The weather affects everyone, everywhere, every day. At the very least it can affect your mood. Care to choose between a wet, gloomy day and a bright, sunny one? A no-brainer. Be happy.
Then there’s severe weather. When Mother Nature throws a hurricane our way, more than mood is affected - lives may be on the line. We’ve been watching Tomas, a confused and growing storm. Here’s the timeline for the last several days.
THURSDAY, OCTOBER 28
Tropical Storm Tomas threatened Trinidad and Tobago on Thursday into overnight, to the extent that the capital city, Port of Spain, shut down – schools and businesses were closed and residents battened down as they awaited a face-to-face with a named storm. But Tomas had other plans. Late into the evening he changed course and set his sights on the waters east of Grenada. Our day continued as planned. We didn't know then that our weekend forecast was about to change.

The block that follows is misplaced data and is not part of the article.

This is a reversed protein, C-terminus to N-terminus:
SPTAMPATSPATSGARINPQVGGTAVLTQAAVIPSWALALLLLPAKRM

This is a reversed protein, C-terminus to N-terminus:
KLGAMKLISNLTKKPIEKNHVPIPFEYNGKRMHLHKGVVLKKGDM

FRIDAY, OCTOBER 29
Hurricanes have a mind of their own. In 1999, Hurricane Lenny defied all the experts – he moved from west to east – very unusual. He’s called Wrong Way Lenny – less than fondly. Grenada was at the very south end of Lenny’s path of destruction, but they remember him. In 2004, Hurricane Ivan grew to the size of Texas and still holds the record as the 10th worst Atlantic hurricane. Grenada – NOT a hurricane zone - suffered catastrophic damage. There is still rebuilding happening today.
So Grenadians weren’t taking information about Tomas lightly. They expected, at the very least, heavy rain and very strong winds on Friday. The government ordered businesses and schools to close early so residents could prepare their homes and the island water supply was shut off to avoid possible contamination from storm water.
The storm projection called for a midnight arrival of the chaos. Many cruising boats changed anchorages for better protection, some put down second anchors, still others went into marinas and tripled up their dock lines. We stayed at anchor, preparing Beach House by letting out more anchor chain and making sure various bits and pieces were well secured on deck. And then with assurances to each other that we’d done all we could, we settled in for a long, wakeful night.